Brain Rule 5: Repeat to remember – Retrieval Practice Produces More Learning than Elaborative Studying with Concept Mapping

Retrieval Practice Produces More Learning than Elaborative Studying with Concept Mapping
Jeffrey D. Karpicke* and Janell R. Blunt

Department of Psychological Sciences, Purdue University, West Lafayette, IN 47907, USA.

ABSTRACT

Educators rely heavily on learning activities that encourage elaborative studying, while activities that require students to practice retrieving and reconstructing knowledge are used less frequently. Here, we show that practicing retrieval produces greater gains in meaningful learning than elaborative studying with concept mapping. The advantage of retrieval practice generalized across texts identical to those commonly found in science education. The advantage of retrieval practice was observed with test questions that assessed comprehension and required students to make inferences. The advantage of retrieval practice occurred even when the criterial test involved creating concept maps. Our findings support the theory that retrieval practice enhances learning by retrieval-specific mechanisms rather than by elaborative study processes. Retrieval practice is an effective tool to promote conceptual learning about science.

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Comments
2 Responses to “Brain Rule 5: Repeat to remember – Retrieval Practice Produces More Learning than Elaborative Studying with Concept Mapping”
  1. Evan Martin says:

    I was really intrigued by this article. Is there any way I can get an example on how to practice retrieval memory? Or is it as easy as reading something and then paraphrasing it to show you comprehend it?

    • brainchemist says:

      Hello Evan,

      I meant to reply sooner, but i’ve been really busy at the lab.

      First off, I thank you for your question. Memory is a subject of great interest to me since it is very related to learning. One of the objectives of this research blog is to analyze articles that investigate learning, memory and cognitive enhancement strategies. I believe that solely reading a textbook and recording notes is not the only or best method at learning. Their are various other more interactive and integrative methods that have been used. I do not have a complete list of learning methods, but i guess now is a good time to start looking at this area.

      To learn new topics in different ways, I have used Audiobooks and Idea Maps. I find both methods to be more efficient, more engaging and better than sole reading.

      Audiobooks are an excellent way for hyperlearning. If you pick up your ipod, you can probably finish a book in a few hours. On the other hand, if you pick up a book, it will take much longer. My honest opinion is that learning by sound is better, faster and more engaging than learning by vision. Again this is my un-researched opinion. I will be putting more time into this area.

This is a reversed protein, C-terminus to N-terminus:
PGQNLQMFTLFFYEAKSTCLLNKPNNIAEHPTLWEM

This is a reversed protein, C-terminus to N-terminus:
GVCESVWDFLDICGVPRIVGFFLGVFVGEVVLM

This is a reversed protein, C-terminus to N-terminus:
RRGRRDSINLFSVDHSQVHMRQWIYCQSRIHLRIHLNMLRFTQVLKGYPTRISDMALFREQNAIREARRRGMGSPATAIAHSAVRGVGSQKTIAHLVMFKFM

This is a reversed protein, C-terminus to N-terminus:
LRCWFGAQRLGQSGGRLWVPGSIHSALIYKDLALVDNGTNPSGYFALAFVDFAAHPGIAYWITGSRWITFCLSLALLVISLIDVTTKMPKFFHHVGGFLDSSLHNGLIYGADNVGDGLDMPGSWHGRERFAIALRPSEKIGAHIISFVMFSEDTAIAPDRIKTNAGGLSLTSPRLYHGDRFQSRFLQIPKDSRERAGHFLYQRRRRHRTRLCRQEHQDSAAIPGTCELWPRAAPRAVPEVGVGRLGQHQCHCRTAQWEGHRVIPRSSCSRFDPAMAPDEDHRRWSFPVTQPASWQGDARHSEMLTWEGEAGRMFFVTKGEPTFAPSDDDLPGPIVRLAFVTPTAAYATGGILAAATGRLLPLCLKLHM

Concept maps on the other hand require an imaginative brain. By default this methods is fun and engaging. Simple concepts maps are efficient and fast to create. Complex and better structured ones (like this one) require a great deal of time and effort. Nonetheless, they are excellent at “re-learning on the fly” or more accurately put: “efficient re-learning”. This method allows you to visually store a picture of interconnected words, in other words you ASSOCIATE concepts. Remembering the position of these words in space and recalling the links between them is thought to enhance your learning experience. I do not recommend them to study for a big exam. They may be better suited to understand a really complex topic for which their are many published books and articles. Its best if you test this method to see if it works for you.

      The article presented here shows that practicing retrieval is a powerful way to improve learning and it is more efficient than elaborative methods like concept maps (or audiobooks). Here is another article that clarifies the science in simple terms.

      The idea is simple. Just CONTEMPLATE. Pick a piece of music and sit in front of a piece of art (a photo or a window with a view of sky trees or or).
      Music and art satisfy Brain rule number 9 which states: stimulate more of your senses.
      CONTEMPLATION is where you sit and rethink what you have learned => memory retrieval. Doing this satisfies brain rule Number 5 which states that you must REPEAT TO REMEMBER. Having satisifed 2 rules in one sitting your brain is active and processing. At the molecular level intersting molecules are being generated boosting your processing and storing power.

      I hope i was able to answer you question.

      AMADEUS

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